Depression may be described as feeling sad, blue, unhappy, miserable, or down in the dumps. Most of us feel this way at one time or another for short periods.
Clinical depression is a mood disorder in which feelings of sadness, loss, anger, or frustration interfere with everyday life for weeks or more.
Blues; Gloom; Sadness; Melancholy
Depression can occur in people of all ages:
Symptoms of depression include:
Remember that children may have different symptoms than adults. Watch for changes in schoolwork, sleep, and behavior. If you wonder whether your child might be depressed, talk with your health care provider. Your provider can help you learn how to help your child with depression.
The main types of depression include:
Other common forms of depression include:
Bipolar disorder occurs when depression alternates with mania (formerly called manic depression). Bipolar disorder has depression as one of its symptoms, but it is a different type of mental illness.
Depression often runs in families. This may be due to your genes, behaviors you learn at home, or your environment. Depression may be triggered by stressful or unhappy life events. Often, it is a combination of these things.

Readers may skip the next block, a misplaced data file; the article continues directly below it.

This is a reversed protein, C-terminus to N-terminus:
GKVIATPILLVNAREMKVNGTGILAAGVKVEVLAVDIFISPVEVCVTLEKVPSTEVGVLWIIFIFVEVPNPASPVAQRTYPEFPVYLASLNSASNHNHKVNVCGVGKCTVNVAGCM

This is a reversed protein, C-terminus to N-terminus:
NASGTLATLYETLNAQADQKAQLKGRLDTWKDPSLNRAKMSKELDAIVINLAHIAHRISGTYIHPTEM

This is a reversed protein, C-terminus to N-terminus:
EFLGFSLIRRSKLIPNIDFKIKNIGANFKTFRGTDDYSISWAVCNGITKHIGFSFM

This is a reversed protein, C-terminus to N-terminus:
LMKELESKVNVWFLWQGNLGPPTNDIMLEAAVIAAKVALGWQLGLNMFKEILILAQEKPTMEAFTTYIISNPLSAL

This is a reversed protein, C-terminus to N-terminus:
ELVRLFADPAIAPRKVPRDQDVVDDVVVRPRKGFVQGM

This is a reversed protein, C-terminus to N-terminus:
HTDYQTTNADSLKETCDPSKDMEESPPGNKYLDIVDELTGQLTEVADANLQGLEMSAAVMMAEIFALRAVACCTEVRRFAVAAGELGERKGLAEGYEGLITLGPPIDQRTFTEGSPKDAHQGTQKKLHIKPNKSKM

Many factors can bring on depression, including:
Call 911 or the local emergency number, or call a suicide hotline, or go to a nearby emergency room if you have thoughts of hurting yourself or others.
Call your provider if:
You should also call your provider if:
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Zuckerbrot RA, Cheung A, Jensen PS, Stein REK, Laraque D; GLAD-PC STEERING GROUP. Guidelines for adolescent depression in primary care (GLAD-PC): part I. Practice preparation, identification, assessment, and initial management. Pediatrics. 2018;141(3). pii: e20174081. PMID: 29483200 pubmed.ncbi.nlm.nih.gov/29483200/.
Reviewed By: Fred K. Berger, MD, addiction and forensic psychiatrist, Scripps Memorial Hospital, La Jolla, CA. Internal review and update on 08/20/2021 by David Zieve, MD, MHA, Medical Director, Brenda Conaway, Editorial Director, and the A.D.A.M. Editorial team.